Ah, the joys of Passover preparation. For anyone celebrating this holiday with some semblance of observance, the arrange- ments required to ready the house often seem like an additional plague. As I scan my brain for early recollections, I can feel the backaches coming on. Not to speak of the aching feet and steel-wooled hands. Ladies, this is not the time to consider a manicure!
The preparations always start with shopping. Huge quantities of stuff invade the house – and they stay in their bags, away from the chametz products of everyday life. In my home it started with cleaning products, shelving paper, aluminum foil and pota- toes – don’t ask me what the potatoes were for. If you want to do it right, counters have to be scrubbed, re-scrubbed and then totally covered with aluminum foil. Range burners have to be disinfected to the point of nearly burning down the house. Then you have to cover them with tinfoil too. Ovens have to be stripped bare, down to the primary coat of enamel. Refrigerators have to be totally emptied. (Ah, so that’s where I left the sun-dried tomatoes!) And they too have to be scrubbed down – best if you just throw it out and buy a new fridge.
Every crumb that has ever entered your home must be searched out and zapped. Nuke ‘em if you can – just get them out of there. Because then, on the eve of the first night of Pesach when you conduct the Bedikat Chametz ceremony, there must not be even microscopic evidence of the nasty leavened products. Except, of course, for the big chunks that you hide and then have to find with a feather and a candle. (I love that hide-and-seek adventure).
Every shelf you intend to use during the holiday has to be covered. Wax paper was the covering of choice in my youth. And every shelf that you don’t intend to use must be covered, wrapped, hermetically sealed – whatever – just so long as you don’t see what’s sitting on it.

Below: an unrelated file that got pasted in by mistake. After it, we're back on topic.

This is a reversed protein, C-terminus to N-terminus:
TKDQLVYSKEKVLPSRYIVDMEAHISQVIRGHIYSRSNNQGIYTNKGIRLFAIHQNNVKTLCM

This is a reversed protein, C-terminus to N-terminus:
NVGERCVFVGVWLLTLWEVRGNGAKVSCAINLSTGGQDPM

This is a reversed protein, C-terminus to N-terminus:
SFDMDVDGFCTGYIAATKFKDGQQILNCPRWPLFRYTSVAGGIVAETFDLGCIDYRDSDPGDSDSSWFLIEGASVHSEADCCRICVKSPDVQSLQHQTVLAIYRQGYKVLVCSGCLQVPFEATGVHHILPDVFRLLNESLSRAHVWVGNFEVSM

And then, after you’ve schlepped up hundreds of heavy car- tons from the basement – all illegibly marked – and unwrapped all the dishes, cutlery, pots, pans, utensils, etcetera that you will use for exactly one week, you get to relocate it all in the newly covered drawers, cabinets and shelves. I am telling you right now – anyone who wants to disagree with me is welcome to, however wrong she may be – this is the hardest holiday of all, and it always falls on a woman’s shoulders. Do you think that God decided he would test every modern-day woman to see how devoted she is – by making her shlep, scrub, shop, cover, wrap and unpack?
But there’s good news. You get to buy new lipstick. That was the treat in my home, new lipstick (I was always considered too young to wear it, but Pesach brought an opportunity to enjoy Yardley Happy Pink). You also get new toothpaste (kosher of course), new toothbrushes and, best of all, new clothes. That meant a trip to New York’s Lower East Side to Berent & Smith – every Jewish girl’s favorite clothing store, where you were nobody if you didn’t get to pick up a few designer numbers for a great discounted (of course) price. And new patent leather shoes. Ooh, I loved these parts of the holiday preparations!
There were lots of fun food products that I adored (even though we were supposed to be making do with less during these times). There were Horowitz-Margareten chocolate chip cookies, for instance. I think the main ingredient was some sort of talc, but I loved them. And there was chocolate-covered matzah and Barton’s chocolates and ice cream (that was a really special treat). And almond kisses, and macaroons and chocolate- covered jellies and chocolate-covered orange rinds (still don’t get why people like those). Now that I think of it, Pesach is a chocoholic’s dream of a holiday.
On the one hand I can’t stand the thought of so many women/people having to go through the difficult preparations this holiday requires. Isn’t the fact that one has to eat matzah for an entire week enough? If you’re Sephardic, at least you get to eat rice and legumes (and I have it on good authority from a converted Ashkenazi woman that in general Sephardic food, especially on Pesach, is better). But perhaps all the fuss and hellish preparations make the holiday feel like a more special time. And maybe all this food one is “forced” to eat is really an enjoyable part of the ritual. And maybe that refrigerator really did need cleaning out.
Good luck – I’m thinking of you.
Anne Kleinberg, author of Menopause in Manhattan and several cookbooks, left a cushy life in Manhattan to begin a new one in Israel. Now she’s opened a boutique bed and breakfast in her home on the golf course in Caesarea. For details, visit www.annekleinberg. com and www.casacaesarea.com.